According to the International Data Corporation’s forecast, spending on information and communication technology (ICT) in India will grow by over 10 per cent in 2021 to reach $91 billion, and will touch $111 billion by 2024.
The development of a rich broadband network infrastructure that supports digital applications is essential for smart city projects. Thus, ICT access should involve the setting up of a broadband infrastructure that combines optical fibre, cables and wireless networks. This will offer maximum connectivity and bandwidth to citizens and organisations. Optical fibre cable (OFC), with its virtually unlimited capacity, is the perfect channel for the delivery of high speed internet. OFC facilitates the installation of sensors, which are crucial to the development of intelligent solutions for smart cities.
The integrated command and control centre (ICCC) has been envisaged as an integral part of a smart city. An ICCC acts as both the mind and the backbone of a smart city by gathering all relevant information across different segments from all over the city – surveillance system, traffic management, waste management, utilities management, public information system, environmental sensors, public address systems, etc. An ICCC accumulates information for collaborative monitoring in order to analyse data for quicker decision-making. In order to provide efficient and robust Wi-Fi connectivity, the upcoming smart cities are setting up Wi-Fi hotspots, free Wi-Fi zones, Wi-Fi lounges and Wi-Fi hubs at various locations. The upcoming smart cities are also undertaking a number of projects to make it easier to pay bills, through avenues such as e-portals, mobile apps and smart kiosks.
In a smart city, a unified ICT backbone paradigm and a common infrastructure pool can enable the creation of an interconnected and truly homogenous system, with seamless communication between devices and services. Thus, information infrastructure is the foundation of any smart city project. The Covid-19 pandemic has further accelerated the pace of digital transformation in India. To cater to such exponential data consumption across the country, telcos have to now efficiently identify technologies to deploy additional capacity across radio access networks, and extend services through high speed broadband connectivity.
A number of mobile applications are being developed with the aim to bridge the gap between citizens and the government. Various cities are developing apps to improve the overall management of the city in areas such as parking and traffic, solid waste and surveillance.
Sterlite Power has recently completed a project for creating an intra-city fibre network in Gurugram Smart City. The company’s convergence business had entered a public-private partnership (PPP) agreement with the Gurugram Metropolitan Development Authority to build, manage and maintain the fibre network in Gurugram Sub City two for 21 years. The PPP has created a world-class optical fibre infrastructure to place Gurugram Smart City on par with global standards, and the company aims to provide best-in-class communication infrastructure and solutions by creating the most reliable network.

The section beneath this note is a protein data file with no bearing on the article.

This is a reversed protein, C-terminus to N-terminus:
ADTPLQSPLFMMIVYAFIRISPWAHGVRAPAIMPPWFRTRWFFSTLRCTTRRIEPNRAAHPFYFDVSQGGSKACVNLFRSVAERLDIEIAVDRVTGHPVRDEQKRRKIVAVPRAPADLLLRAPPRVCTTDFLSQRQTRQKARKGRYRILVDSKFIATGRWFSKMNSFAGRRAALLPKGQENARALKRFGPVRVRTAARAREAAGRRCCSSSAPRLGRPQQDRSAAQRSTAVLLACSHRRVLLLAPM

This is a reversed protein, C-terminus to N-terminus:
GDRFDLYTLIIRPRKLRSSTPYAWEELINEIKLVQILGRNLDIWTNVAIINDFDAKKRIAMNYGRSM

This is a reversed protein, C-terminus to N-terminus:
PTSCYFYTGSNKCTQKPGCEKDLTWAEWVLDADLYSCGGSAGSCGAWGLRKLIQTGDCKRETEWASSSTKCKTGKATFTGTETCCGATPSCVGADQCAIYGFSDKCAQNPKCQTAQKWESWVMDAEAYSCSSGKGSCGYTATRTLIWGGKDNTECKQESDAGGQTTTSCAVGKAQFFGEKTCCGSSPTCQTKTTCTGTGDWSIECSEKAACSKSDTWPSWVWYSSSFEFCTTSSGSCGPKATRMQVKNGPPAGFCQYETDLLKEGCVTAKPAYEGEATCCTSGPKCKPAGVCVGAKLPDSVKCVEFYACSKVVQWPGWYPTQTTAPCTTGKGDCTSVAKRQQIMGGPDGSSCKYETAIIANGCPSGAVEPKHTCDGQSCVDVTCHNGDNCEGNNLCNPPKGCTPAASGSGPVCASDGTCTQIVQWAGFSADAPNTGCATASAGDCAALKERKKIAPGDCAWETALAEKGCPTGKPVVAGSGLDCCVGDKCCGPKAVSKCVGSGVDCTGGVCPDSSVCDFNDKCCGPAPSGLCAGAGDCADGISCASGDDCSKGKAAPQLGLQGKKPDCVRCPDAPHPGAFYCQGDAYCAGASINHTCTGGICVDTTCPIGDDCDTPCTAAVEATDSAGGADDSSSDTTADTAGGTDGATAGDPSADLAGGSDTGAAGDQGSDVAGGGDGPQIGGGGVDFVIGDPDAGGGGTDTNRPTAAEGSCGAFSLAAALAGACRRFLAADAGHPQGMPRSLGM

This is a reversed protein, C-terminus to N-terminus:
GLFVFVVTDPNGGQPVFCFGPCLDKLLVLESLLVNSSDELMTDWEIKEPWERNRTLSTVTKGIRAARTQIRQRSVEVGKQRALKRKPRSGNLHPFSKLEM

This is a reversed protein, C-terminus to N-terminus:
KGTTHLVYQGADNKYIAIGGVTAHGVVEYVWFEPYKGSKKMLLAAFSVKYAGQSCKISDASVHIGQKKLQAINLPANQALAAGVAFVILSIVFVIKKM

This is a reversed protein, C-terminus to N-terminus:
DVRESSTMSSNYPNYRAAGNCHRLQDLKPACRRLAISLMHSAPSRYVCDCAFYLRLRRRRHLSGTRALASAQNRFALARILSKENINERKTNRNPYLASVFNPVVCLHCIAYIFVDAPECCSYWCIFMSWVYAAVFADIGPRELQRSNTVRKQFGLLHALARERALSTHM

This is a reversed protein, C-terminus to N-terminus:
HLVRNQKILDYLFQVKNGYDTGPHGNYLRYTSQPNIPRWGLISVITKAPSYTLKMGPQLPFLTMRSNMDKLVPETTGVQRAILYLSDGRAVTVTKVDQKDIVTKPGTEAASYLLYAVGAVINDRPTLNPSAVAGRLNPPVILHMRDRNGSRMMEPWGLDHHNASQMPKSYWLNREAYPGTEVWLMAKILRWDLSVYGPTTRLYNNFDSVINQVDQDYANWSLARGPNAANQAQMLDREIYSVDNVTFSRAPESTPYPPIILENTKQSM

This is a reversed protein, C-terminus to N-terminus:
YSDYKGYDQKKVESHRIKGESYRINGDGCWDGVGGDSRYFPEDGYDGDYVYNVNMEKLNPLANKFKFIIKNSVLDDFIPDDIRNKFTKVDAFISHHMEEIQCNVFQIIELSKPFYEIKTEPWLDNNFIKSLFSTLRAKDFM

Agra Smart City has launched a tele-video consultation service that allows citizens to book appointments with healthcare professionals and download online prescriptions from a dedicated app. The city administration and the Agra Police have also joined hands to set up a control room for monitoring compliance with social distancing norms at various locations, via video surveillance. Thane Smart City has completed an interesting pilot wherein it tested the delivery of property tax assessment reports using blockchain technology. This will help track late payments, resolve disputes, monitor collection targets, identify non-delivery of bills, and facilitate inter-department coordination. Indore Smart City has implemented an automatic vehicle locator system, an automatic fare collection system and a passenger information system across its entire city bus infrastructure to make public transit more reliable, user friendly, efficient, secure and economical for commuters.
Also, backhaul is an essential part of telecommunications networks. In brownfield cities and dense urban areas, due to various constraints, microwave technology is used as a substitute for optical fibre. Microwave technology can provide high capacity backhaul for broadband networks in a cost-efficient manner and is more suitable for operations in cities and difficult terrains, where laying fibre is not possible. While India’s backhaul fibre network stands at 31 per cent, there are initiatives such as Digital India, BharatNet and the Smart Cities Mission that are aggressively prioritising countrywide optical networks to take India to around 80 per cent fibre backhaul network. Globally, the mobile backhaul network is evolving with a mix of fibre and microwave.
Robust ICT infrastructure acts as the backbone of a smart city, and 5G is going to make smart cities a common reality. 5G technology promises the complete transformation of mobile connectivity. Alongside enabling faster speeds for downloading data, 5G mobile networks will support transportation, power and many other kinds of infrastructure, including remote controlling of machinery in factories. 5G technology can be seen as the foundation for realising the full potential of the internet of things. Thus, 5G technology is capable of providing optimised and affordable solutions to a large number of problems. W
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